Of course, for the prohibitionist, this merely means that there should be a minimum price of 50p, 60p or even more. In fact, seeing as John Holmes reckons that inflation ruins the whole idea, why not an ever-moving feast index-linked to whatever fiscal measurement punishes the less well off the most, eh? Exactly as we who are opposed to minimum pricing have been correctly insisting would be the case all along.

It was probably wise, then, that Gilmore didn't think Sheffield's 'ground-breaking' research worth mentioning in his press released jolly to Northern Ireland. It's not good form in temperance circles to tell the truth admit that every statistic quoted by his whey-faced cheerleaders since 2009 has been 100% incorrect, now is it?

H/T Steve W


harleyrider1989 said...

evidence-based public health policy................err ROFLMAO

harleyrider1989 said...

Its the beginning of the end! Rep. Johnson who states,

”Rep. Johnson accuses the GOP of causing “irreparable harm to our Committee and our country”

Knows full well that once the ” JUNK SCIENCE” is exposed all of EPA’s
so called reputation is GONE and with it its regulatory powers!

We all remember the EPA study on environmental tobacco smoke!

Theres no better source to show the ability of EPA to be a political
science den of shame! Junk Science doesnt even begin to describe this
and many other agencies have done to smokers and others worldwide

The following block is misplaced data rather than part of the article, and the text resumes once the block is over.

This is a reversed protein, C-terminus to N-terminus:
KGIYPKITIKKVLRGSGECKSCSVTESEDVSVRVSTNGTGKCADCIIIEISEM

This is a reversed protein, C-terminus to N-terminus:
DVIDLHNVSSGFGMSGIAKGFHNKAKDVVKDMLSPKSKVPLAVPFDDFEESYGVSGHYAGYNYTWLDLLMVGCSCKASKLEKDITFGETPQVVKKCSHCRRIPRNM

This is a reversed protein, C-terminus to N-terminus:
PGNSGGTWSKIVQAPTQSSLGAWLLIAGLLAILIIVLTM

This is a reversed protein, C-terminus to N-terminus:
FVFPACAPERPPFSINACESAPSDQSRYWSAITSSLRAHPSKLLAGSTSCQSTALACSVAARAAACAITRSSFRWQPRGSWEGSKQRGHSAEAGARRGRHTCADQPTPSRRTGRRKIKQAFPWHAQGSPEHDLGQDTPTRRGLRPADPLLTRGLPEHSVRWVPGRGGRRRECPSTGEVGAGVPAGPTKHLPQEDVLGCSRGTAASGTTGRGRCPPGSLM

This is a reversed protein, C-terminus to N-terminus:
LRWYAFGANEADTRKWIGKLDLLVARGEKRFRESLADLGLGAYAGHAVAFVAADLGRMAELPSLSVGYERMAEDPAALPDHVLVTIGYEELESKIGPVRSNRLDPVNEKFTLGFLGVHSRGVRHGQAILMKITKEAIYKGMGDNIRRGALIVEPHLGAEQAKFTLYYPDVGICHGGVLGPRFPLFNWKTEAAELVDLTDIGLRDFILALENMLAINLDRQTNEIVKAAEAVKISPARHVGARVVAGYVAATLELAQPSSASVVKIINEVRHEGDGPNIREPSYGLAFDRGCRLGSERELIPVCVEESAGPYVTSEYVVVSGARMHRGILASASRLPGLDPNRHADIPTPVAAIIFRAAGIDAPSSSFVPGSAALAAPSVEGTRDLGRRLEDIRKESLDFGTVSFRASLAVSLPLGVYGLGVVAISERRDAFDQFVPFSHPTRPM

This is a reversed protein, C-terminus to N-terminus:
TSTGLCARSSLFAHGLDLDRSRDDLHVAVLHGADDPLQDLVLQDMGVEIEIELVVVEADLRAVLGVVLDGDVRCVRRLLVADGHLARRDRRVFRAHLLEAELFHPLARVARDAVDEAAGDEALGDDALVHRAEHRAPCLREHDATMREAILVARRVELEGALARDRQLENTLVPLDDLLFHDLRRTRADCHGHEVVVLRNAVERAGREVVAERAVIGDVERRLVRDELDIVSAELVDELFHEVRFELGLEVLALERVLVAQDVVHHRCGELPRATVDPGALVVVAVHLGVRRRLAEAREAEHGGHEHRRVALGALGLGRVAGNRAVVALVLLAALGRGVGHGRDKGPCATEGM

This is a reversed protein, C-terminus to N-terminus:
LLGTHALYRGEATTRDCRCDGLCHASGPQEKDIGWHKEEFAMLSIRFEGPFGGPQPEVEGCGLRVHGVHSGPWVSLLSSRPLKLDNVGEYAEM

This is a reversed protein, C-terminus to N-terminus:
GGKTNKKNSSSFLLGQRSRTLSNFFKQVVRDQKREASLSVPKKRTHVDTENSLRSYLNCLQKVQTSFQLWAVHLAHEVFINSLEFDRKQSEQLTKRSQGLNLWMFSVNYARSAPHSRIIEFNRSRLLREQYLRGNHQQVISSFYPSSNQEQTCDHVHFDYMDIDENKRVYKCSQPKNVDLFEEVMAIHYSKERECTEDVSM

because of their collective abuse and powers to regulate.

harleyrider1989 said...

House Dems fight subpoena seeking to liberate EPA’s secret science’

Posted on August 7, 2013 by Steve Milloy | 2 Comments

Here’s why House Science Committee Ranking Member Eddie Bernice
Johnson opposes the Committee’s recent vote to subpoena EPA’s secret

Summarized from her August 6 letter. [Our comments in bold brackets.]:

The subpoena was issued on a party-line vote. [Anyone remember Obamacare?]

The GOP refused to identify who would get the data. [Maybe the data will just be made freely available to the public that is burdened by the costly, good-for-nothing EPA rules.]

Dr. Stan Young asked for the data as an individual, not on
behalf of his employer the National Institute of Statistical Sciences
(NISS). [Why can't Stan with his PhD in statistics see the data?]

Medical privacy of study subjects would be violated. [False.
The data at issue involve no personal medical records. The data were
gathered by 70,000 American Cancer Society volunteers who asked their
friends, neighbors and relatives personal health questions like how much
they smoked, drank, ate, etc. There is no recognizable expectation of
privacy in these data.]

Data requester Jim Enstrom was terminated by UCLA. [While there is an ongoing lawsuit about Entrom's termination, UCLA terminated him because of his politically incorrect views on air pollution.]

Some of Jim Enstrom’s work on secondhand smoke was funded by
the tobacco industry and so giving him the American Cancer Society
health data is just giving it to the tobacco industry. [What?]

As a nurse, Rep. Johnson saw people die from heart disease and cancer, which she knows was caused by air pollution. [Show us a body, Eddie!]

There’s more in this letter before Rep. Johnson accuses the GOP of
causing “irreparable harm to our Committee and our country,” but instead
of fertilizing my garden next year, I thinking of having Rep. Johnson
come over and read this letter to it.

nisakiman said...

A couple of days ago I finished a job at a client's house, and sat and had a beer with him before I left. It was a can of imported beer (German, I think), and on the side of the can was one of those red circles with a red line through it, and in the circle was a silhouette of a pregnant woman. WTF? How much further down this road to perdition must we go?

Mark.S said...

But Sir Ian can always fall back on soundbites pocket money prices and cheaper than water....